Macaulay vs. Modified Durations

Macaulay vs. Modified Durations

6 Min.

Understanding the concept of duration and a fixed-income asset's price sensitivity to changes in interest rates can be approached in several ways. The Macaulay duration calculates the weighted average term to maturity of the cash flows from a bond. It is commonly used by portfolio managers who adopt an immunization strategy. On the other hand, the modified duration of a bond is an adjusted version of the Macaulay duration that helps calculate the changes in a bond's duration and price for each percentage change in the yield to maturity.


Bond durations, such as Macaulay and modified duration, play a pivotal role in bond analysis. Macaulay duration determines the weighted average time until a bondholder obtains the bond's cash flows. Conversely, modified duration gauges a bond's price sensitivity to changes in yield to maturity.

Bond Valuation and Cash Flow Analysis

In financial assessments, Macaulay duration serves as a key metric. To compute it, multiply the time period by the periodic coupon payment and divide the result by 1 plus the periodic yield, raised to the time to maturity. This process is iteratively applied for each period, and the values are summed. The result is added to the total number of periods multiplied by the par value, divided by 1 plus the periodic yield raised to the total number of periods. Finally, the outcome is divided by the current bond price.



  • C=periodic coupon payment
  • y=periodic yield
  • M=the bond’s maturity value
  • n=duration of bond in periods

On the other hand, a bond's price is determined by multiplying the cash flow by the discount factor, where the latter is calculated as 1 divided by (1 plus the yield to maturity) raised to the number of periods. The resultant value is then added to the bond's par value, divided by 1 plus the yield to maturity raised to the total number of periods.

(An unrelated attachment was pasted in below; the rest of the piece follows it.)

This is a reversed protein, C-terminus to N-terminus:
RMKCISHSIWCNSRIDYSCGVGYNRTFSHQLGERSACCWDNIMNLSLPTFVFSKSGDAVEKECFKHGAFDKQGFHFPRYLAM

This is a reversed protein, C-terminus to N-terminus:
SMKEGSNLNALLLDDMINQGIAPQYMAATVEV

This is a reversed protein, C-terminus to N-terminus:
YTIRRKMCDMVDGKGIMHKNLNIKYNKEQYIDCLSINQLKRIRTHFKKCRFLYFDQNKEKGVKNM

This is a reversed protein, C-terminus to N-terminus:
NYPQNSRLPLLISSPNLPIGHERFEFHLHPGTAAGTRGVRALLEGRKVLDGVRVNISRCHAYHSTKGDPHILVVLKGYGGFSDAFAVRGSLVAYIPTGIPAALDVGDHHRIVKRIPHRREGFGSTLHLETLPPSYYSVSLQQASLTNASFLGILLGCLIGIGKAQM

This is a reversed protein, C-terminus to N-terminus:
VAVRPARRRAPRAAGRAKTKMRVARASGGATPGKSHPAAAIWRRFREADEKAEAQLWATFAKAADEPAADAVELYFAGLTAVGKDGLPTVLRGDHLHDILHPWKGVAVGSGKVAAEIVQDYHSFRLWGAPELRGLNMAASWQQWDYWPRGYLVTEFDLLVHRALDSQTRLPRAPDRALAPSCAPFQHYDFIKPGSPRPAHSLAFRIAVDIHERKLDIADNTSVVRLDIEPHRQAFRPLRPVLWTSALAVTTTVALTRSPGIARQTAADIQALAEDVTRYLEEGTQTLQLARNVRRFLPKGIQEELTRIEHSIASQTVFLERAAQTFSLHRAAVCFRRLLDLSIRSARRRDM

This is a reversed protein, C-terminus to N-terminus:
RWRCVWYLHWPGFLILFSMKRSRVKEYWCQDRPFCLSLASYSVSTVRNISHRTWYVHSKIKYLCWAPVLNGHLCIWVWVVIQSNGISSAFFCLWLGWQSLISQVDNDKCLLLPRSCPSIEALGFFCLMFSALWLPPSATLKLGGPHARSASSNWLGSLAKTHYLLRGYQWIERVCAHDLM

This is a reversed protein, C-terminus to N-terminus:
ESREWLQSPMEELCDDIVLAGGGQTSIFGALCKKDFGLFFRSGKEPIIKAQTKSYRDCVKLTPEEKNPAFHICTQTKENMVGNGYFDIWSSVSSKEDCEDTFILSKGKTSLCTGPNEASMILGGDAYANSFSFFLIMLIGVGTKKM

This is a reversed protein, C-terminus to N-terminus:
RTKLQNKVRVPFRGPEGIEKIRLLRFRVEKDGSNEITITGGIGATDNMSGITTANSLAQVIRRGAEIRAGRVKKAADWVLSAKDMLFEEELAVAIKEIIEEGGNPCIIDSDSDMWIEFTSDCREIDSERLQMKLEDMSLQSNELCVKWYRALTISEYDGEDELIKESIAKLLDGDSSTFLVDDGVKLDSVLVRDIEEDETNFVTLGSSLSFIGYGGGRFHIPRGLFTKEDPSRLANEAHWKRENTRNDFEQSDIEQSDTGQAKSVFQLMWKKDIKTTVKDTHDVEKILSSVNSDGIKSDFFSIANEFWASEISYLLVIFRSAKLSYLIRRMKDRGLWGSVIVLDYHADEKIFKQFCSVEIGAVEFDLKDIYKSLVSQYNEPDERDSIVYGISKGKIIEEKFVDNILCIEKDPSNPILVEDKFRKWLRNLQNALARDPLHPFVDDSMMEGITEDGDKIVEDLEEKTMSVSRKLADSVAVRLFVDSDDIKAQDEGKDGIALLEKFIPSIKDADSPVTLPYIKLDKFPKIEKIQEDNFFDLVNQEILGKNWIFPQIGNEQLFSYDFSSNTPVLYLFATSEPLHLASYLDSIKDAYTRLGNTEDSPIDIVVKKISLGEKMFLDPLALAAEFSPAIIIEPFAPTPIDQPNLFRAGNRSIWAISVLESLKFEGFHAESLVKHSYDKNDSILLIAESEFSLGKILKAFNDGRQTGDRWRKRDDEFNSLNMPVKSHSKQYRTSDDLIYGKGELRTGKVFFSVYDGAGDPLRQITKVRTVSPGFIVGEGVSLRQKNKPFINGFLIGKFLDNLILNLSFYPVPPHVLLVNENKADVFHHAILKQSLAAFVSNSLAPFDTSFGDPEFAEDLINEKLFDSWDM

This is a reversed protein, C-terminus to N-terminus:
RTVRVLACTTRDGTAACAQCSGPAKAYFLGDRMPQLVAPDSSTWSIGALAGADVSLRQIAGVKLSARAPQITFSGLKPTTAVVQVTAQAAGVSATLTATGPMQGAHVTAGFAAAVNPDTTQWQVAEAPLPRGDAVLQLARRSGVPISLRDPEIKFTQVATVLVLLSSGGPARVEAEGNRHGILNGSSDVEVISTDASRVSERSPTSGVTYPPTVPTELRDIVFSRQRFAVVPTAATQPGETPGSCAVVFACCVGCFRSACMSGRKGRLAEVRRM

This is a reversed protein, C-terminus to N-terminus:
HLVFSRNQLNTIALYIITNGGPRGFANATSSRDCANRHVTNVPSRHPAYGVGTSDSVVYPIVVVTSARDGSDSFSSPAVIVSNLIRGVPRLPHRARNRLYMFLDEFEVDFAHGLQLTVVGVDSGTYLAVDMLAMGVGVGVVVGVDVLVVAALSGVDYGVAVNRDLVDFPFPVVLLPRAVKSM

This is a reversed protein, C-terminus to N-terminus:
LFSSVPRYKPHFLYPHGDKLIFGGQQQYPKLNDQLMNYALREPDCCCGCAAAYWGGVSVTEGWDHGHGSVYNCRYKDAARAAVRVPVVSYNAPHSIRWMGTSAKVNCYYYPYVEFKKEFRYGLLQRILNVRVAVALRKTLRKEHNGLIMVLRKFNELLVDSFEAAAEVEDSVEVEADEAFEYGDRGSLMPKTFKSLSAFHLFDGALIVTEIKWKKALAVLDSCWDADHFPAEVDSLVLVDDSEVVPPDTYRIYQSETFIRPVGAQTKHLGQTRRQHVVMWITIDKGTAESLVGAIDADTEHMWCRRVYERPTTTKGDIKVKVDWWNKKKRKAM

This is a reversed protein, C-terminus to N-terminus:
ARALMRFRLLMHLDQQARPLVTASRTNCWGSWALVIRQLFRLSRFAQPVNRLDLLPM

For instance, consider a three-year bond with a $1,000 maturity value and a 6% semi-annual coupon rate. The cash flows over the next three years are as follows:

  • Period 1: $30
  • Period 2: $30
  • Period 3: $30
  • Period 4: $30
  • Period 5: $30
  • Period 6: $1,030

With known periods and cash flows, calculate discount factors for each period using the formula 1 ÷ (1 + r)^n, where r is the interest rate (6% compounded semiannually). The discount factors are as follows:

Period 1 Discount Factor: 1÷(1+.03)^1 = 0.9709
Period 2 Discount Factor: 1÷(1+.03)^2 = 0.9426
Period 3 Discount Factor: 1÷(1+.03)^3 = 0.9151
Period 4 Discount Factor: 1÷(1+.03)^4 = 0.8885
Period 5 Discount Factor: 1÷(1+.03)^5 = 0.8626
Period 6 Discount Factor: 1÷(1+.03)^6 = 0.8375

Next, find the present value of the period's cash flow by multiplying it with the period number and corresponding discount factor.

Period 1: 1×$30×0.9709 = $29.13
Period 2: 2×$30×0.9426 = $56.56
Period 3: 3×$30×0.9151 = $82.36
Period 4: 4×$30×0.8885 = $106.62
Period 5: 5×$30×0.8626 = $129.39
Period 6: 6×$1,030×0.8375 = $5,175.65



(Note that since the coupon rate and the interest rate are the same, the bond will trade at par.)


Note that this duration calculation is for 5.58 half-years, as the bond pays out semi-annually. Thus, the bond's annual duration is 2.79 years, less than its three-year maturity.

Modified Duration and Price Sensitivity



  • YTM = Yield to maturity
  • n = Number of coupon periods per year